Jubilee : The First Therapy Horse and an Olympic Dream

4.48 (83 ratings by Goodreads)
By (author)  , Illustrated by 
4.48 (83 ratings by Goodreads)

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Lis Hartel became paralyzed after contracting polio in 1944. Her dreams of riding horses and competing in the sport of dressage were shattered. After months in the hospital, doctors told her she'd never ride again. Lis tried anyway. How do you stay on a horse without using your legs? How do you give the subtle cues needed in dressage with limited mobility? With hard work--and an unlikely horse named Jubilee. After years of training together and creating a new way of communicating, Lis and Jubilee danced into the competition ring, and eventually all the way to the Olympics. Lis Hartel was the first woman with a disability ever to win an Olympic medal, and the first woman to stand equally beside men on the Olympic winners' podium in any sport.
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Product details

  • 12-15
  • Hardback | 32 pages
  • 239 x 286 x 10mm | 454g
  • North Mankato, United States
  • English
  • Illustrations, unspecified
  • 168446255X
  • 9781684462551
  • 675,883

Review quote

What does it mean to have a disability? Sometimes disabilities are obvious to an onlooker--a wheelchair or a white cane signal "disability." But many disabilities are silent. Kids in a class might never know that their fellow students live with disability. Jubilee: The First Therapy Horse and an Olympic Dream by K T Johnston, illustrated by Anabella Ortiz, is a nonfiction picture book that tells the true story of the famous moment in 1952 when Olympic spectators discovered that the athlete they'd been cheering also lived with a disability. Lis Hartel grew up riding horses and competing in the demanding horse-riding sport of dressage, but as a young adult she contracted polio. The disease left her with severe disabilities, and she spent years fighting to regain mobility. Eventually she returned to riding horses as a therapy. Although she still couldn't walk confidently on her own, she won the silver medal in dressage in the 1952 Olympics. Her disability wasn't widely known until the gold medal winner assisted her in her walk to the podium. The book shows Hartel setting small goals as she recovers from polio and working hard to meet them. She obviously had a lot of privilege--she and her husband had plenty of resources to devote toward her rehabilitation and they already owned multiple horses--and the book doesn't remark on that, but it does a good job of showing how she found novel and inventive ways to use the resources at her disposal to accomplish her goals. Who will this nonfiction story appeal to? Kids living with disabilities will see how someone else with disabilities shaped her life. Kids currently living without disabilities will see that disability doesn't define someone. They'll see an example of what an inclusive world might look like. And, of course, horse-loving kids will love every moment of this ode to a beautiful sport. Jubilee: The First Therapy Horse and an Olympic Dream comes out on February 1, 2022. My review is based on an advance copy provided by the publisher.--Cindy Minnich "Nerdy Book Club"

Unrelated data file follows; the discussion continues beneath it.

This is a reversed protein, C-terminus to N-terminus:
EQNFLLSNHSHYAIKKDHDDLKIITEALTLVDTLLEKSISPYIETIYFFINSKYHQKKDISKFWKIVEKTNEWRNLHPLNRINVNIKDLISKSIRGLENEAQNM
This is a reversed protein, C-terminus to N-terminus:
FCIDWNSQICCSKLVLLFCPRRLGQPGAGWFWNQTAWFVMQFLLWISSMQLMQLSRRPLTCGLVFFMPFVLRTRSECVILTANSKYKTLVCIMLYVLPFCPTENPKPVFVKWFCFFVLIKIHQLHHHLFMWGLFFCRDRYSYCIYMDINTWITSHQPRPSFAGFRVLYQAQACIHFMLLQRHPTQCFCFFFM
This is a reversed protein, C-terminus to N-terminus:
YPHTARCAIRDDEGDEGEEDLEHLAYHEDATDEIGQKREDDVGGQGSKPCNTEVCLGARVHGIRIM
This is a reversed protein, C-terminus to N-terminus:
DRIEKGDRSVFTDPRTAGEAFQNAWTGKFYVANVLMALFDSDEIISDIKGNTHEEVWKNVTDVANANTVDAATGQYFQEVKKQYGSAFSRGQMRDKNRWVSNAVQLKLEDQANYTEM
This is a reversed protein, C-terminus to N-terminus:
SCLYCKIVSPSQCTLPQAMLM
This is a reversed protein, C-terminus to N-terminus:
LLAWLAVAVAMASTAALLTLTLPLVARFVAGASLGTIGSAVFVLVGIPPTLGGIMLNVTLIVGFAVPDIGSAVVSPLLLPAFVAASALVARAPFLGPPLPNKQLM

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Rating details

4.48 out of 5 stars
- 83 ratings
5 58% (48)
4 33% (27)
3 10% (8)
2 0% (0)
1 0% (0)
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